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Don’t get me wrong, I love knowing a lot about my profession and interests. But I recognize that when I think of my understanding as expertise, I put myself against or over other people who have not spent as much time studying whatever it is. And then I have a much harder time learning the valuable lessons they can teach me from their unique perspective. For instance, over the past three years I have worked with middle and high school students. I think it is safe to say I know more than them – I have a certain level of expertise that they do not. But at my best, I think of my own knowledge as expertish and then I learn incredible things from them.

I am also aware that if I went in for major surgery, I would want an accomplished, expert surgeon. But, I think even there I would want a surgeon with expertish rather than expertise, someone who would be open to what a nurse or assistant could see that the surgeon could not.

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Max has taught me the value of embodying expertish rather than expertise. He has taught me the value of being humble and realizing there is always more I can learn, and there is especially much I can learn from people very different from me. He has taught me that in being expertish, I will position myself to encounter the mystery and wonder of this world more fully, rather than trying to make sure I have it all figured out. Max has taught me that being expertish is not a position of weakness or less adequacy, but rather a position of full potential that is powerful in its openness, flexibility, and creativity.

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Because Max is not an expert at many things, but he has a certain expertish that profoundly connects him to the mystery and wonder of this world.

So, thank you Max for teaching me the value of expertish. Thank you for teaching me the limits of thinking I have it all figured out in expertise, and showing me how to engage the mystery of the world through the openness of expertish.

Max is a Dog

Yes, Max is a dog. He may try to fool me sometimes by acting like a model, but he is definitely a dog.

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This week included national dog day and I got to celebrate Max’s species with many other people by posting and looking through dog pictures online. Maybe not the celebration Max would most prefer, since it didn’t involve any food and he doesn’t understand pictures or the internet, but it gave me a reason to think about Max and why he matters so much to me…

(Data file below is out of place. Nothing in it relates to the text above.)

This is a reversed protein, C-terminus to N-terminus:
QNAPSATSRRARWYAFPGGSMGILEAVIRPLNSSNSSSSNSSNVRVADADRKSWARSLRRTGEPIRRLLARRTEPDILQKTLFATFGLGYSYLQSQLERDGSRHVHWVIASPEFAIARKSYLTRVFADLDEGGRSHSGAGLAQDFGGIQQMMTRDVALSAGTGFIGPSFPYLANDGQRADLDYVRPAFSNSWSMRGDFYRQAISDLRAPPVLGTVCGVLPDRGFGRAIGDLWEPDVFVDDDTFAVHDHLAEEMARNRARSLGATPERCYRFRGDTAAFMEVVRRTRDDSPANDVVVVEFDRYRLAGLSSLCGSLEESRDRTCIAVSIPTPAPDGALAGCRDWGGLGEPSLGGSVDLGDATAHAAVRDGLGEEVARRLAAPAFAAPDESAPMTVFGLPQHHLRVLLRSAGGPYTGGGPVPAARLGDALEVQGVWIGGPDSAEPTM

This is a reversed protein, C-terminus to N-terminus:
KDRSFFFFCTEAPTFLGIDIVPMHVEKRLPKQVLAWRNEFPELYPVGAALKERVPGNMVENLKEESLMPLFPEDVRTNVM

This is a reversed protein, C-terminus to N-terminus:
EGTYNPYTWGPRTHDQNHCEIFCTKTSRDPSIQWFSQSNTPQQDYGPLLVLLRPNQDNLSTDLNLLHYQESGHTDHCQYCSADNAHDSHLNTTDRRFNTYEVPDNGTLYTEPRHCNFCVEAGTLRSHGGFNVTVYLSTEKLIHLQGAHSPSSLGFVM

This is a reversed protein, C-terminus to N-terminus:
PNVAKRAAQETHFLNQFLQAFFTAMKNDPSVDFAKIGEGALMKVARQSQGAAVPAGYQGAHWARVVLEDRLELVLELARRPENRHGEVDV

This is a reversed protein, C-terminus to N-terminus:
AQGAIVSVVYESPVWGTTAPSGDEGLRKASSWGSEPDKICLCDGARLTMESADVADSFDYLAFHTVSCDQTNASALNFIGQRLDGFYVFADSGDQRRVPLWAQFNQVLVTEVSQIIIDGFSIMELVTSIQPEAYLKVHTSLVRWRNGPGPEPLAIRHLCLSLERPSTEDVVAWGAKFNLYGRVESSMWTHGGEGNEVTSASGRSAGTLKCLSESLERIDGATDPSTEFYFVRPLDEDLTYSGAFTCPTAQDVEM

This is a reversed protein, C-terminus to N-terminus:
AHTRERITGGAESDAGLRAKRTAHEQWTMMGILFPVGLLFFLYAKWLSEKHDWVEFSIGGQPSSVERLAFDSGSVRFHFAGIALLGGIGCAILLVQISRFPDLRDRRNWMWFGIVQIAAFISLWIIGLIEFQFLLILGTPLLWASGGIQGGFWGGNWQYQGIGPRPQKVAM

Then he came up and slobbered all over me, because he is a dog. He made some weird noises while licking himself and pestered me until I took him outside to walk, because he is a dog.

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On the walk he tried to sniff everything and pee on most things, because he is a dog. When he saw a rabbit, he forgot everything (including the leash around his neck attached to my arm) and sprinted after it, because he is a dog.

Then he ate something nasty he found on the ground while I wasn’t paying attention, because he is a dog.

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Sometimes it is hard to understand Max’s behavior (and I don’t even have to deal with the bad puppy stuff). I find myself thinking, “Why won’t you just learn not to eat that gross stuff you find outside,” or “Can’t you see I’m tired and don’t want to play,” or “Do you really have to shred that toy and leave all the scraps all over the floor?” I too often try to treat Max like a person and expect him to live just like me.

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Then Max reminds me that he is a dog. He does dog things, which make no sense to me as a human. But I shouldn’t get overly upset about it nor try to change him and make him act like not a dog.

Rather, I should appreciate his doggyness, even when it is hard. It is easy to appreciate his joyful presence, loyal companionship, friendly demeanor, and contagious fun-loving spirit. But his doggyness extends beyond just those positive qualities and I am to love and accept him in all his weird doggy ways, just as I am to love and accept other people in all their weird peopley ways.

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Max innocently expresses himself according to his biological makeup. And it is a complex mixture of all sorts of weird stuff. But that is what makes him interesting and unique and a being worth posting pictures of online. Sometimes it is tough, but embracing him as a big, hairy, bundle of energy is really the only way to embrace him and honor him as the dog he is.

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(apparently I can’t embed this video, but it is still well worth watching)

So, thank you Max for teaching me that we all are complex, complicated beings. And thank you for helping me understand how to love you as the dog you are: smelly, slobbery, curious, energetic, and sometimes downright gross.

Following

Max follows me around a lot.

I have noticed him tailing me from room to room more than normal, and I don’t think it is because we were away from each other for several weeks. Once, earlier in the summer, I even felt his breath on my calves as I walked to another room.

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Often he will be comfortably laying down somewhere and if I walk by to do one little thing in another room, he will get up and follow.

I felt bad when I started to notice him doing that, because I didn’t mean to disturb his rest. But then I remembered that he literally sleeps all day, so he in no way needs more rest.